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The Lancet
September 22, 1888

The Whitechapel Murders

To the Editors of THE LANCET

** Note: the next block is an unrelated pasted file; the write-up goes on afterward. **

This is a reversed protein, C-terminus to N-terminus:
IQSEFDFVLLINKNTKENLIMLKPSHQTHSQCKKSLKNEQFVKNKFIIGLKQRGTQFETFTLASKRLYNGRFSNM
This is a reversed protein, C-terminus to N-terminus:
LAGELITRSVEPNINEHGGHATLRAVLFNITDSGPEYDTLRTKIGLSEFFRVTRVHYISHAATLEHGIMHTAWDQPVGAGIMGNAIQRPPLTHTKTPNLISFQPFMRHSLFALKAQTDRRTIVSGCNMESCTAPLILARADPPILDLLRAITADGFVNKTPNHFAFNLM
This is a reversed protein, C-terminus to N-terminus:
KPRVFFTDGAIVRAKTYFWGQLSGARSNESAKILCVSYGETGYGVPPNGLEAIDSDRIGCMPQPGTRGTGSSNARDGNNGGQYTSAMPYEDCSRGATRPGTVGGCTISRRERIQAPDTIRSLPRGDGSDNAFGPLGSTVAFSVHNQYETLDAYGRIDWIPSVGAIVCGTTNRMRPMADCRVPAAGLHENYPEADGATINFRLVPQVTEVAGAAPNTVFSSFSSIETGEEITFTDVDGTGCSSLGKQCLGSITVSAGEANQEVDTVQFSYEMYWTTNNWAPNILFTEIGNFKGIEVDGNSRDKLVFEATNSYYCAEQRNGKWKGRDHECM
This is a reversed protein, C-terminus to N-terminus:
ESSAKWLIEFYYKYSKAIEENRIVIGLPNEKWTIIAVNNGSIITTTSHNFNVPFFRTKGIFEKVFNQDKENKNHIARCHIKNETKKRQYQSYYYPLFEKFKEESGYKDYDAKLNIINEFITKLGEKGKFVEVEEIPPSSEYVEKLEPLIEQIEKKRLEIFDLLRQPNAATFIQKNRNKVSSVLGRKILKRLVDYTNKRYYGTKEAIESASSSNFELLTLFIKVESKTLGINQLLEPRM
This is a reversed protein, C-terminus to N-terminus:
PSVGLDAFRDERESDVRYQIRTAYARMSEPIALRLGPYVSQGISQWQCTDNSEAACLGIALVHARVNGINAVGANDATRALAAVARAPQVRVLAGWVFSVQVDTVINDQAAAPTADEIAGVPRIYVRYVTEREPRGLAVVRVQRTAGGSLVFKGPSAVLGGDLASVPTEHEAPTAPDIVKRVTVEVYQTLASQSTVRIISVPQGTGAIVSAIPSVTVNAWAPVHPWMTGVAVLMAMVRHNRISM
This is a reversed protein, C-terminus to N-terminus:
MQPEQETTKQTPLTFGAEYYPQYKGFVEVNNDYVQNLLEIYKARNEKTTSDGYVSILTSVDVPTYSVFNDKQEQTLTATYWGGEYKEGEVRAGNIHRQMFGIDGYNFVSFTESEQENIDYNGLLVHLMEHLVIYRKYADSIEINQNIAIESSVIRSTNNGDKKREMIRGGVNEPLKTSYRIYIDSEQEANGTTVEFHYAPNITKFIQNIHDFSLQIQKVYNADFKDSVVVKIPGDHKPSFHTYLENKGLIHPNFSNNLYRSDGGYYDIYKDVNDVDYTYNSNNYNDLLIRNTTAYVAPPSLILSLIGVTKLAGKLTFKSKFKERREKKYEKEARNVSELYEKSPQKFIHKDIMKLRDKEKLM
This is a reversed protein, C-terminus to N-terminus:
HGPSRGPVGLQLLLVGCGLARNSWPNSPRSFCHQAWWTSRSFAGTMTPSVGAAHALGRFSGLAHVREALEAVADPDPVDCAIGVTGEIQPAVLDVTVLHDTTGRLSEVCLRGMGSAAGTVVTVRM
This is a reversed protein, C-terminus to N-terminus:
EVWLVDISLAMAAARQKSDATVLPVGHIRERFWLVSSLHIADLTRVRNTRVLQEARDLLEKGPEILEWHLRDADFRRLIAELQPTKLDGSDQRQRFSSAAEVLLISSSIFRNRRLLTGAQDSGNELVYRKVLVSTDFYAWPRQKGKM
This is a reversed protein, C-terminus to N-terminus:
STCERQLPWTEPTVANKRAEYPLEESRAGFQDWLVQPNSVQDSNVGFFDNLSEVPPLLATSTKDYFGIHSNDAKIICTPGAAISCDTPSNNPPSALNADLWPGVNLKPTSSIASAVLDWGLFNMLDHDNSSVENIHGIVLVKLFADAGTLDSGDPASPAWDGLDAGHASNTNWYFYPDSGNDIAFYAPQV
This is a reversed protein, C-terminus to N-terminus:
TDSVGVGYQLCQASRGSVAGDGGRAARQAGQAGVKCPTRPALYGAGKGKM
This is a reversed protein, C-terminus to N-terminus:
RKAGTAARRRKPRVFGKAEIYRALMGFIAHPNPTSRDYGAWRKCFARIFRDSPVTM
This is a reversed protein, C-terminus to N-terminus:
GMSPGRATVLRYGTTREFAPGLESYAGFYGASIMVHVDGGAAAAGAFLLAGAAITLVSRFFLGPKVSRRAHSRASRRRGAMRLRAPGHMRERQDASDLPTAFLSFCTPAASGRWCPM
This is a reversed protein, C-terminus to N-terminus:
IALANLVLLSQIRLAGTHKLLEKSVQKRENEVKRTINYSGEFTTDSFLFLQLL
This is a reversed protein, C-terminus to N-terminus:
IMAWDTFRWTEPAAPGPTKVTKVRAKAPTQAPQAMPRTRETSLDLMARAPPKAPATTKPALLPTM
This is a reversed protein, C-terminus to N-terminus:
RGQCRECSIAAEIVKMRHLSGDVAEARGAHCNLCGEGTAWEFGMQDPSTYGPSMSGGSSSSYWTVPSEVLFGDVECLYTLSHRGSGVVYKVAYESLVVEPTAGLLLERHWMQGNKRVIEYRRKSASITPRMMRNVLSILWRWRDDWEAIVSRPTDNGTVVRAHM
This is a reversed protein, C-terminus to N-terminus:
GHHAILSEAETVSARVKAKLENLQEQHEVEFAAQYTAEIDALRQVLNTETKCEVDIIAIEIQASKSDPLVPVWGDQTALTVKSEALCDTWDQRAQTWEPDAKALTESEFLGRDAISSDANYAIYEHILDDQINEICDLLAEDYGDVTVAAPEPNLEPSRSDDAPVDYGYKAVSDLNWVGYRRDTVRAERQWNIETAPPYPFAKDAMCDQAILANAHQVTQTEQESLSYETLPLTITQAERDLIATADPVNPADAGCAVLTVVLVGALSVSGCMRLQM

Sirs--Possibly before your next issue the theories as to the sanity or insanity of the perpetrator of perpetrators of the Whitechapel murders will be set at rest. I venture to trespass on your valuable space to express most emphatically my opinion that these murders were committed by some person or persons who were perfectly sane. Some years ago I was consulted as to the state of mind of one Frederick Hunt. This man had murdered his wife and two children. It was proved beyond doubt that the prisoner was on terms of the greatest affection with the victims of his impulse He had nothing to gain by the act, and he had at the time a balance of over 150 at his bankers. After the deed was done, he attempted suicide by placing his head on the line of a railway, from which position he was rescued by a guard and immediately given up into the hands of the police. He made no attempt to escape, or to conceal his crime, the details of which he [unreadable] described to the authorities. I had several interviews with him in Horsemonger-lane Gaol, and I had no doubt whatever from symptoms, which it would take too long here to enumerate, that the man was a victim of a homicidal impulse. He was tried before Justice [unreadable] at the Croydon Assizes, and found not guilty by the jury, on the ground of insanity. Subsequently, Dr. Orange, of the Broadmoor Asylum, confirmed my diagnosis in a paper he communicated to a medical contemporary on criminal responsibility, in which Hunt's case was described at length.